—Marion Garçon, CNRS Laboratoire Magmas et Volcans, Clermont-Ferrand, France
Citation for Daniel A. Stolper
It is my pleasure to introduce Daniel Stolper, recipient of the 2019 Kuno Award. This award is given in honor of Hisashi Kuno, who was instrumental in our understanding of subduction zone magmatism, worked with Harry Hess in the years leading to the formulation of the modern theory of plate tectonics, and was an intellectual leader in petrology throughout his career at the University of Tokyo.
Daniel is a worthy recipient of this award for a number of reasons. Most obvious are his recent papers on the evolution of the oxidation state of Earth’s ocean and atmosphere, based on the observed variation through time of the oxidation state of iron in weathered igneous rocks and arc volcanics. This body of work elegantly illuminates the diverse roles of igneous rocks as records and hosts of oxidation and of magmatism as an active part of Earth’s redox cycles.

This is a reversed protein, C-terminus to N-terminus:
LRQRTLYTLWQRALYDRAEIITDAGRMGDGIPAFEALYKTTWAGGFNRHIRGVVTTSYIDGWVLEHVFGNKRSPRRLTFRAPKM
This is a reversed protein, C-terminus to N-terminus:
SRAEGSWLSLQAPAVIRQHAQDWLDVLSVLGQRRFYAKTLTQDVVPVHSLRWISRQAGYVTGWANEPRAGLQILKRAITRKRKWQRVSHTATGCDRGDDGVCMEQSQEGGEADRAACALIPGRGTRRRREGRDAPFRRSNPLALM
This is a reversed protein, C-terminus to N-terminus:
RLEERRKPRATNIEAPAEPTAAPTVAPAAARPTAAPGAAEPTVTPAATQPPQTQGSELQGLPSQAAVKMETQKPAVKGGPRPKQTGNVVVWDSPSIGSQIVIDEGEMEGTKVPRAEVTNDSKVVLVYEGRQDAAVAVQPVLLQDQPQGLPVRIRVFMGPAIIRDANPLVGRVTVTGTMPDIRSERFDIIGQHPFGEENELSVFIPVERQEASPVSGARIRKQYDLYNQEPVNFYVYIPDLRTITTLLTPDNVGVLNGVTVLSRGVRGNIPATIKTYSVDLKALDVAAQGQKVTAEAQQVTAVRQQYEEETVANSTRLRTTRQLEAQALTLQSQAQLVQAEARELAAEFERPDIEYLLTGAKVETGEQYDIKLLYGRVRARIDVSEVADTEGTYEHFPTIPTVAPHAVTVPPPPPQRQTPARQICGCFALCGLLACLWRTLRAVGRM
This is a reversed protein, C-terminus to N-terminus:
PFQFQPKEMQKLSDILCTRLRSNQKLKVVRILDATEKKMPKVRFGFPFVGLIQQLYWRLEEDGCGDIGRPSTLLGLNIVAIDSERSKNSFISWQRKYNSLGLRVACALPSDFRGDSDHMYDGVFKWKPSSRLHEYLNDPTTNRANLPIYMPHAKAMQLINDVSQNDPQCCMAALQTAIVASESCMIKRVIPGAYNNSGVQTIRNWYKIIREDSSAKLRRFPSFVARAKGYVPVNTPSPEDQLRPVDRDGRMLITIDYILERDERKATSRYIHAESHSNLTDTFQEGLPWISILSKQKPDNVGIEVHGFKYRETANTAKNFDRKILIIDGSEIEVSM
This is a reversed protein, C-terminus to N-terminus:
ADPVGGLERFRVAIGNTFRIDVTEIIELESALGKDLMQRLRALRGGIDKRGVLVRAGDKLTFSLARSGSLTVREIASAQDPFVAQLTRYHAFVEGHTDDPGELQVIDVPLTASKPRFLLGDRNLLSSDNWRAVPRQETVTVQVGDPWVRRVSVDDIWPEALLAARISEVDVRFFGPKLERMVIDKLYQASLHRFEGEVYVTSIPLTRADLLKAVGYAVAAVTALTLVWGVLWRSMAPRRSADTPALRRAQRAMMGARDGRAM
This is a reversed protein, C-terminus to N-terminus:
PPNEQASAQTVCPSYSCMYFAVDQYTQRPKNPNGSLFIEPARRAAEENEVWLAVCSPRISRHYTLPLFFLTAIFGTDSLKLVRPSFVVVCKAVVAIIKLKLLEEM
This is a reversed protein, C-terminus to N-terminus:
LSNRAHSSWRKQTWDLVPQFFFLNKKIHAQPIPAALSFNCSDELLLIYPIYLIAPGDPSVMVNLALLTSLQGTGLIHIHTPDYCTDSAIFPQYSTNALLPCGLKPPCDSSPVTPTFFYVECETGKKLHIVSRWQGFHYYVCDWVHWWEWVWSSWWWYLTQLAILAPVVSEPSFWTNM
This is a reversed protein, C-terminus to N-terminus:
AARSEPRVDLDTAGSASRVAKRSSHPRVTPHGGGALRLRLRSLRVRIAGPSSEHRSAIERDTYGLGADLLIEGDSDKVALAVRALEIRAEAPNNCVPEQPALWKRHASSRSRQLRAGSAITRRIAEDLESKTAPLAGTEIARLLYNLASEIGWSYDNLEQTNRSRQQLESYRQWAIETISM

It is also noteworthy that these studies did not arise from a formal background in igneous petrology, but rather grew organically from Daniel’s training and interests across diverse subjects in the natural sciences. He is a genuine polymath whose contributions span great intellectual breadth and often come about by connecting the insights of one field to the needs of another. Over the past 5 years, Daniel has moved freely between whole-Earth, deep-time geochemistry; cutting-edge analytical technologies; experimental petrology; the geochemistry, petrology, and crystal chemistry of igneous, sedimentary, and metamorphic rocks; petroleum geoscience; Pleistocene climate change; and biology and biochemistry. Every subject he has touched has resulted in novel inventions, incisive reinterpretations of old data, and bold new proposals.
Thank you for joining me in this celebration of Daniel’s receipt of the Kuno Award in recognition of his groundbreaking scholarly contributions to the Earth sciences.